Futility Closet describes a result that is startling, amazing, and mysterious.

“This is pretty: If you choose n > 1 equally spaced points on a unit circle and connect one of them to each of the others, the product of the lengths of these chords equals n.”

The Futility Closet posting includes an interactive display using Wolfram Technology by Jay Warendorff that let’s you select different n and see the results.  It also includes a reference to a paper that proves the result; only the paper uses residue theory from complex variables, which seems a bit over-kill, though slick, for such a problem.  I found a simpler route.

# Escalator Terror

The “Moving Up” post recalled an unforgettable moment in my past, when I still rode the Washington Metro somewhat sporadically (my youth was spent riding busses, before the advent of the Metro).  It was the first time I confronted the escalator at the DuPont Circle stop.  I was going to a math talk with a friend and we were busy discussing math when I stepped onto the escalator.  Suddenly, I looked up and saw the stairs disappearing 188 feet into the heavens and froze.  I have always been afraid of heights, and the escalator brought out all the customary terror.  There was of course no turning back.  And then people started bolting up the stairs past me, not always avoiding brushing by.

My hand was clamped to the handrail in a death grip.  I had to hold on even tighter as the sweat of fear made my hands slippery.  In such situations I often feel a sense of vertigo or loss of balance.  It was then that I thought the handrail was moving faster than the steps so that I was being pulled forward.  I couldn’t tell if it was the vertigo or an actual movement.  In any case, I periodically let go and repositioned my death grip.  After an eternity, it was over, and I staggered out into the street.  Needless to say, on our return I sought out the elevator.  Fortunately, it was working—not always the case in the Washington Metro.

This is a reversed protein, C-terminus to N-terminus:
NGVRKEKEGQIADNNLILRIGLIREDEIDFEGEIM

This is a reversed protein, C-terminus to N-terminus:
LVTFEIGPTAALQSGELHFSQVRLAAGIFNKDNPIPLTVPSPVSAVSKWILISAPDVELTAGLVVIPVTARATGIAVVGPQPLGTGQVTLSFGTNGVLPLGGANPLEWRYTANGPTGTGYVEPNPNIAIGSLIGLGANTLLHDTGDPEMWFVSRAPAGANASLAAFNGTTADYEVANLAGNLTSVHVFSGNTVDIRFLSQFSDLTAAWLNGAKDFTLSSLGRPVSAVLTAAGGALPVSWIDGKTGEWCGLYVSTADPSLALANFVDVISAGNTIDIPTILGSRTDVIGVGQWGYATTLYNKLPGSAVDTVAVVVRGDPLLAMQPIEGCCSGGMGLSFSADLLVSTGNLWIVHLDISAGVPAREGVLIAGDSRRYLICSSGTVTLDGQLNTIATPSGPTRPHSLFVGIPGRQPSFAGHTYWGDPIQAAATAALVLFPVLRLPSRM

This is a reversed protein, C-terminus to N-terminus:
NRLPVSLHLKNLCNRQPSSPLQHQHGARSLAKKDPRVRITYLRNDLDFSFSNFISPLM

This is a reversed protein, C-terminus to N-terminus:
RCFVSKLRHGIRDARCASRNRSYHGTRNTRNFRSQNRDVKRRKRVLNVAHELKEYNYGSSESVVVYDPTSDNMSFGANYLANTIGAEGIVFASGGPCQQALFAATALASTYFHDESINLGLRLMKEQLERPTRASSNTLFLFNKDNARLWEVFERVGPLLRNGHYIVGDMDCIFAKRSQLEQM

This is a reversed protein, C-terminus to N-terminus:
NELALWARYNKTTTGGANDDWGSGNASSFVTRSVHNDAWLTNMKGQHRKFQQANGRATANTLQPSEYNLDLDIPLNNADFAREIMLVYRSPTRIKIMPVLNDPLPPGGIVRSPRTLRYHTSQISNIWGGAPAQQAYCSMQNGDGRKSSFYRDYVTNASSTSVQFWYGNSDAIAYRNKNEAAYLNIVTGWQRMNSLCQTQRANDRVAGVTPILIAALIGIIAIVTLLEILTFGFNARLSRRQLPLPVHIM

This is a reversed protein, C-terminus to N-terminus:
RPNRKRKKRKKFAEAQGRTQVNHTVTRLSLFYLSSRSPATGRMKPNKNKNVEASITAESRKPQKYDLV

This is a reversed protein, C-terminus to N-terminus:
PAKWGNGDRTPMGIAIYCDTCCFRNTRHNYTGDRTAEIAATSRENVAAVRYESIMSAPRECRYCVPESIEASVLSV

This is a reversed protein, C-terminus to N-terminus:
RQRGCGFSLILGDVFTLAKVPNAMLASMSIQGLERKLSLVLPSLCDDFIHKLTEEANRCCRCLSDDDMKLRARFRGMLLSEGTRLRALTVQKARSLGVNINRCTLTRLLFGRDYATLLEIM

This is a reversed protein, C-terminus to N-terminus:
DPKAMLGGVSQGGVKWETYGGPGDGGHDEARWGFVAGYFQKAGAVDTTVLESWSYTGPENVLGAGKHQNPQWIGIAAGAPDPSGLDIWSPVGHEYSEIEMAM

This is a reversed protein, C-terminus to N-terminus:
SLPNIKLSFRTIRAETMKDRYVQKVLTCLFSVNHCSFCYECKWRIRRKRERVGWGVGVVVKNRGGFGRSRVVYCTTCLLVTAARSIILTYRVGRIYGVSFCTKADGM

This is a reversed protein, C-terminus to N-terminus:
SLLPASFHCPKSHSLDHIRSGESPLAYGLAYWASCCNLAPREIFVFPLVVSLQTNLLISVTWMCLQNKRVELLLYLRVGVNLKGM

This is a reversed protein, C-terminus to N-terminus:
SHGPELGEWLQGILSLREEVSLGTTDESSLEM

Once my brain was functioning a bit, I pondered the question of the relative speeds of the handrail and steps.  How could they be synchronized?  But after a while I left it as an interesting curiosity.

# Moving Up

Here is a simple problem from an old Futility Closet posting.

“My wife and I walk up an ascending escalator. I climb 20 steps and reach the top in 60 seconds. My wife climbs 16 steps and reaches the top in 72 seconds. If the escalator broke tomorrow, how many steps would we have to climb?”

See Moving Up for solutions.

# Catching the Thief

This typical problem from the prolific H. E. Dudeney may be a bit tricky at first.

“104.—CATCHING THE THIEF.

“Now, constable,” said the defendant’s counsel in cross-examination,” you say that the prisoner was exactly twenty-seven steps ahead of you when you started to run after him?”

“Yes, sir.”

“And you swear that he takes eight steps to your five?”

“That is so.”

“Then I ask you, constable, as an intelligent man, to explain how you ever caught him, if that is the case?”

“Well, you see, I have got a longer stride. In fact, two of my steps are equal in length to five of the prisoner’s. If you work it out, you will find that the number of steps I required would bring me exactly to the spot where I captured him.”

Here the foreman of the jury asked for a few minutes to figure out the number of steps the constable must have taken. Can you also say how many steps the officer needed to catch the thief?”

See Catching the Thief for solutions.

# Geometric Puzzle Magnificence

Here is yet another collection of beautiful geometric problems from Catriona Agg (née Shearer).  For some reason I found these a bit more challenging than the previous ones.   Some of them required more time to “see” the breakthrough.

See Geometric Puzzle Magnificence (revised)

(Update 11/13/2022)  Problem #3 Solution Corrected Continue reading